Friday, May 13, 2016

The Precious Child

I am waiting for the bolt to be taken out of my tire and for the tire to be patched. The wait is longer than expected and especially difficult. My phone is about to go dead and when it does, I'll be cut off from my family. We are in the middle of a crisis.

Other people are waiting in the service area too. An older gentleman, a woman, and a man with a baby girl who can crawl. She is absolutely delightful and so happy! She moves freely about the children's romper room, comes to the door and wants to engage with me. She smiles and gurgles. Coos. Even laughs. But her preciousness just magnifies my pain. I smile and swoon over her as much as I can, but the tears start to roll and I have to turn away.

The father knows how adorable she is too, and when she flirts with me, he beams with pride.

Under different circumstances, I would ask what her name is. I would ask how old she is. I would tell him how beautiful and precious she is. I might even get down to her level and have a little chat.

The father leaves the romper room and sits on one of the chairs across from the door. Little pumpkin comes to the door, looks at Dad, looks at me, then ventures forward.  She crawls across the tile, makes it to the carpet, then moves right past my back pack obstacle. Dad apologizes for her getting in my way. I can barely squeak out a "She's fine."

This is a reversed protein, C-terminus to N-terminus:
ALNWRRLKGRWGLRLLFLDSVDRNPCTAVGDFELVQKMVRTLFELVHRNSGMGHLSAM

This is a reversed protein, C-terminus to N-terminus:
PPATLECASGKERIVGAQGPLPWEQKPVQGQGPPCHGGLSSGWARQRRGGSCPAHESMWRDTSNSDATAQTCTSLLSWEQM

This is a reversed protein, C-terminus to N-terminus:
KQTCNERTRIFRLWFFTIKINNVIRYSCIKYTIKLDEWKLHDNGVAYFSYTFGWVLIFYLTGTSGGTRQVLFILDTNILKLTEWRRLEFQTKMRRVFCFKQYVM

Almost two years ago, a dear family friend delivered a beautiful stillborn baby, who died from her mother's cholestatis of pregnancy. She was only days from being a healthy full term baby.  The mother started to itch and one of her caregiver's missed the all important clue.

Today, my daughter called to tell me she's inflicted with the same culprit that took our friend's baby. Her baby must come early, by cesarean section, but it's a tricky decision. A life/death decision: push her birth back as long as they dare so she develops, or just take her now?

I want to tell the stranger with the baby girl how precious she is. I want to tell him I'm waiting to hear an update about my daughter's precarious position. I want to tell him, that my expectant daughter's older sister has a best friend and sister-in-law who both had a stillborn baby and she is in a near panic over her younger sister having the same thing happen. But I can't. I won't. I pull all my emotions inside and stand at the window and gaze.

I'm just another lady at the car dealership waiting for a repair. I keep my facade because that's what normal people do. Who could even imagine the thoughts and worries running through the quiet lady's mind.

I think of a small sign at the allergist's office: Be kind to everyone, you never know what they're going through.